Other > Guides

How to spot modelling scams

Robin Bowman

Robin Bowman
Jul 5, 2016

As with any apparently glamorous world, there are plenty of people who want to break into modelling –for the fame, the money and the exotic lifestyle.

And there are also plenty of people out there only too willing to prey on the ignorance of others and part them from their hard-earned cash.

Don’t be taken in. Guard against the scams.

Actually, the way to protect yourself is easy. 

The difficulty is not allowing a dream to get a hold of you and cause you to act irrationally.

Parents need to be especially guarded and not allow their desire to always do the best by their children dazzle them with unrealistic expectations – because there are plenty of people who will look to leverage this, believe us!

OK, so here’s how to ensure you do not become a victim.


Do your research

Find out lots and lots (and then some more) about the world you aspire to.

Do not just type modelling into Google and contact whatever site comes up. This is playing Russian Roulette with the money in your pocket.

You simply can’t arm yourself with too much information about modelling, whether it’s fashion modelling, child modelling or fitness modelling, whatever area you are interested in.  

The same applies to any company you consider contacting.

Find out as much as you can about them, look them up on A Spokesman Said and read any and every review; see how long they’ve operated for and think carefully about what it is they say they can do.

We’d also say this: be wary of any modelling agency site that doesn’t have at least a small section offering advice on scams and rips offs. All reputable companies will warn wannabe models of the dangers out there.


Road silhouette


Never pay for anything upfront 

If you have modelling potential and an agency says you do, ask yourself this: why would they ask you to pay for anything upfront?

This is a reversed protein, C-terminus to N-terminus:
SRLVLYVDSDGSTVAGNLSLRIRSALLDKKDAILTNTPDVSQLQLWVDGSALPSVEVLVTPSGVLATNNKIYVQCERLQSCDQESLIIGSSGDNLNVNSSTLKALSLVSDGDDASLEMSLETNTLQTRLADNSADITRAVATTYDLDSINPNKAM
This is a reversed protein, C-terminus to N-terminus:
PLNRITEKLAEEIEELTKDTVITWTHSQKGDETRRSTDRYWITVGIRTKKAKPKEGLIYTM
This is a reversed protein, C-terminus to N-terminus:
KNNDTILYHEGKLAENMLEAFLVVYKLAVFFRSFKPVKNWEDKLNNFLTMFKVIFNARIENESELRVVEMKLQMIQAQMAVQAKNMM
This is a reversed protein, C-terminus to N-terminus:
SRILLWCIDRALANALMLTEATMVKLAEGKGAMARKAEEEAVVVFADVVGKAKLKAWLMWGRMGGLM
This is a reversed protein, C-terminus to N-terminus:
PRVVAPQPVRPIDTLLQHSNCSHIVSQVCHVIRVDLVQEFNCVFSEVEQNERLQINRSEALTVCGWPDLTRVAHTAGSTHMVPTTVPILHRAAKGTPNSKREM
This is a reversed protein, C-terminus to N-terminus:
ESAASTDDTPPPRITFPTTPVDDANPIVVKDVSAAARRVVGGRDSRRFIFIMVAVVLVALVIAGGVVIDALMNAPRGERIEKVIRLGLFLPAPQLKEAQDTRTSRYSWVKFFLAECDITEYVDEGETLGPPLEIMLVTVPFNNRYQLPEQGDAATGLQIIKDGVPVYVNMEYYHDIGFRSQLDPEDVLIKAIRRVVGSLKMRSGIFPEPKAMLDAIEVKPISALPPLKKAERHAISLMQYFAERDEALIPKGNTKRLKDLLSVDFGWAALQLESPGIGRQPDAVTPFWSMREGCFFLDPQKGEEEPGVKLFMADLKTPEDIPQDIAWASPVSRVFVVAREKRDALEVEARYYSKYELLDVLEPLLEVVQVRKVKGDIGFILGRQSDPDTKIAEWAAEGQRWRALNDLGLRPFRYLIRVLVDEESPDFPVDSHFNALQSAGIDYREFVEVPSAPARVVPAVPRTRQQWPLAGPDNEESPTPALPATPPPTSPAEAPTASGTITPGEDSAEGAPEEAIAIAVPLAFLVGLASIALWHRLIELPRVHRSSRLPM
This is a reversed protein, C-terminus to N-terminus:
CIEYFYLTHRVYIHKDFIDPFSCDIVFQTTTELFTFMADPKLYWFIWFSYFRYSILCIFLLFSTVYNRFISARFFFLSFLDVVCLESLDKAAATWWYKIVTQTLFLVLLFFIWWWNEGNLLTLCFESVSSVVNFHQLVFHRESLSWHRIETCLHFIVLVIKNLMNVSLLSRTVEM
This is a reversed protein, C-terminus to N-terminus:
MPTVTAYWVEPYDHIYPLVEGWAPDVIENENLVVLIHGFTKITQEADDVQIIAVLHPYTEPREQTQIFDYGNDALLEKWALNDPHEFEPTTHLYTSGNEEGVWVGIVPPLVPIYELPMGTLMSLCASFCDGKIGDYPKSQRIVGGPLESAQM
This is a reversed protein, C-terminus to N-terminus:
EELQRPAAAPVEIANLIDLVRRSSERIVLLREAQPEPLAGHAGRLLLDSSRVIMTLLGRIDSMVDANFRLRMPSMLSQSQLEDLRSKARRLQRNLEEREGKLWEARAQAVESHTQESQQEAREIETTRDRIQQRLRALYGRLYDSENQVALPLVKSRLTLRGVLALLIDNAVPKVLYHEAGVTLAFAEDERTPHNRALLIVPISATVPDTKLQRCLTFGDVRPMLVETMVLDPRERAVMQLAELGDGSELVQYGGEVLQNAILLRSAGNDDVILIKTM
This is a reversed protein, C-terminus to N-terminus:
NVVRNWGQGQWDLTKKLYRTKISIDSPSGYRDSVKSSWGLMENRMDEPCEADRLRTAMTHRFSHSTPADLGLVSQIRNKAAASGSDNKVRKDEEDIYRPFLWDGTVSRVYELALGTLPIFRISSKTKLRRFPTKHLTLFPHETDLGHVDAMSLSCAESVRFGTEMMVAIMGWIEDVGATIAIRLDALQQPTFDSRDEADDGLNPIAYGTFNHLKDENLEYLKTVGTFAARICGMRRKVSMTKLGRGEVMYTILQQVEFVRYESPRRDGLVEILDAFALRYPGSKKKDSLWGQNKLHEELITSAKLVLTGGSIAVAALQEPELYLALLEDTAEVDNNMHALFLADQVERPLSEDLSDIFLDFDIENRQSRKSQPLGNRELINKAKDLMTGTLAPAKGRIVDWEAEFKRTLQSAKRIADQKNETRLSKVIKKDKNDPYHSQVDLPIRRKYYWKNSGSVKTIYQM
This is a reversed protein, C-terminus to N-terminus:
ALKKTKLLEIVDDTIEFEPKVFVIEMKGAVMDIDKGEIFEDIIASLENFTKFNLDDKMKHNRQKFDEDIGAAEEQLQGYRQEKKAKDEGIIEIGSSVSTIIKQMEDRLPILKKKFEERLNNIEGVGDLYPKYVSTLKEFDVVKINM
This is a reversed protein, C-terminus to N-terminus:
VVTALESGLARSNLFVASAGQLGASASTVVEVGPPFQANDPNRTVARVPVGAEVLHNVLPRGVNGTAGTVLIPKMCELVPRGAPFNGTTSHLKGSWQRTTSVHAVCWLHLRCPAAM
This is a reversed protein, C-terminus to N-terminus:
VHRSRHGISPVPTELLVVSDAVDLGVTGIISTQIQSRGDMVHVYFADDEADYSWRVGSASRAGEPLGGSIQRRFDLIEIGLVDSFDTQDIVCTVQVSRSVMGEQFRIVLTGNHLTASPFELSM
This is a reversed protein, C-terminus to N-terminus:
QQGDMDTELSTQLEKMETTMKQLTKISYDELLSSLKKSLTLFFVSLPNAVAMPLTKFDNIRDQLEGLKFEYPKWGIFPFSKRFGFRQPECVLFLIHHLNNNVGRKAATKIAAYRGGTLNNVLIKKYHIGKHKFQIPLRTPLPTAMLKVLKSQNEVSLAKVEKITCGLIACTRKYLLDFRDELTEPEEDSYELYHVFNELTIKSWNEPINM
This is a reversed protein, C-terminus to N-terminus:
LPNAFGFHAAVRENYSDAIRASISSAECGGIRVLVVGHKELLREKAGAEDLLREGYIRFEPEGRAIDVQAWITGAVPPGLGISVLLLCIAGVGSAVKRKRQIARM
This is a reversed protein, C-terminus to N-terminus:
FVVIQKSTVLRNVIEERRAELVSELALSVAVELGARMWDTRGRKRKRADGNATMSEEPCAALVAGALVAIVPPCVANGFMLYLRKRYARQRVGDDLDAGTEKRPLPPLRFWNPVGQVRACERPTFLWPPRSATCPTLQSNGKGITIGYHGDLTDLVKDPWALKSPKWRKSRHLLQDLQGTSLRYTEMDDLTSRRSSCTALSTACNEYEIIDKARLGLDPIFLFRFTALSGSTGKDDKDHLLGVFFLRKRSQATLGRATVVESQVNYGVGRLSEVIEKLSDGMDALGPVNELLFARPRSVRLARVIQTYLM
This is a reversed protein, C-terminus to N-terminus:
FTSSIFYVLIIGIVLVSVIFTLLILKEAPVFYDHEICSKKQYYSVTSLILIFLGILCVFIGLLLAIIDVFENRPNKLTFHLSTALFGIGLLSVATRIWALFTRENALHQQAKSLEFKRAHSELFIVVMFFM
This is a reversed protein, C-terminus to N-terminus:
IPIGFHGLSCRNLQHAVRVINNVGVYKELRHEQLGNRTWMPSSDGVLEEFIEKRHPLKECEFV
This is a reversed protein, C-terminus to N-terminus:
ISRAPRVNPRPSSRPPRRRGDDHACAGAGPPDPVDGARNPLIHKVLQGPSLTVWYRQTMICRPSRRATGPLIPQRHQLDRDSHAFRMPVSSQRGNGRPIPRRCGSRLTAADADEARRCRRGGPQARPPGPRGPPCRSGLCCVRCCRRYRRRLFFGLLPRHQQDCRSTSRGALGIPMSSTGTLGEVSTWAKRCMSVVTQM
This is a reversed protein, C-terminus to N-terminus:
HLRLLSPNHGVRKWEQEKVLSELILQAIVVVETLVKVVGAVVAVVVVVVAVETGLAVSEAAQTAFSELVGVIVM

Surely, they would be eager to sign you up and take a cut of your vast earnings – which is a perfectly reasonable thing to do?  

This applies to test shots, registration fees and money to help you build a portfolio.


Scam portfolios

And a word about….scam portfolios…

Well, two actually.  

One, a session in a studio producing dozens of shots is not a portfolio and will not be taken seriously by a reputable agency. A portfolio shows a wide range of very diverse shots and is built up over time.  

Two, a makeover followed by a session in a studio won’t land you work. There’s nothing wrong with doing this for a bit of fun, but it’s not what genuine agencies want to see and will be of no interest to them.



The portfolio scam

This is, without doubt, the commonest one we see.

You go to the studio, have a load of pictures taken and everything seems very professional, at least to the uninitiated.

You are then subjected to an often high-pressure sales pitch aimed at getting you to hand over huge amounts of cash to own the photos as a portfolio.

But as we said above, this is not a portfolio – or ‘book’ as it’s known.  A real one is built up slowly, and is definitely not shot by only one photographer during one session.

Any shots taken like this should be free or certainly only require a very modest fee. A reputable agency doesn’t need this kind of photo to see whether you have potential.


How do I know if I've been scammed?

If, despite taking all the precautions you can, you find yourself in this position and wondering if you’ve landed in a scam, you’ll soon know.  

At some point shortly after the photo shoot, someone will tell you how well it all went, how there’s a whole load of work just waiting to be picked up, and all you have to do is buy the photos. 

They’ll probably imply they’re offering you a special, never-to-be repeated deal. The tactics might vary, but you’ll soon spot their objective – to get you to pay before you walk out the door.


Just do not allow yourself to be persuaded under any circumstances, no matter what the sales person says or how convincing they seem.

If you do this, you’ll beat the scam.


Modelling competitions

What a great way in! Enter a competition and delightedly you find you’re a winner.  

Think again.

This modelling competition is very often one in which there are lots of ‘winners’. 

Of course, if you really believe you’ve won a competition, then the scammers are 90% of the way there.

All they need to do now is get you into the studio for a glamorous shoot and persuade you to shell out large amounts for the photos.

There’ll be many other scams out there, agencies that aren’t agencies at all, ones that promise the earth and ones that boast of previous successes that are false, hosting services that have no industry contacts and so on. 

The list is endless.

The antidote to all these money-grabbers, though, is: DO YOUR RESEARCH, BE SCEPTICAL ABOUT EVERYTHING, and don’t HAND OVER YOUR MONEY on the basis of a promise of future success.

If you want to see how other people have ended up regretting not following these rules, check out some tales here.

Or, if you've been caught out, warn others by sharing your experience on A Spokesman Said.

Did you find this guide useful? You can share it on Twitter and Facebook using the buttons at the top. 


A Spokesman Said offers price comparison in energy, insurance and broadband that could save you hundreds.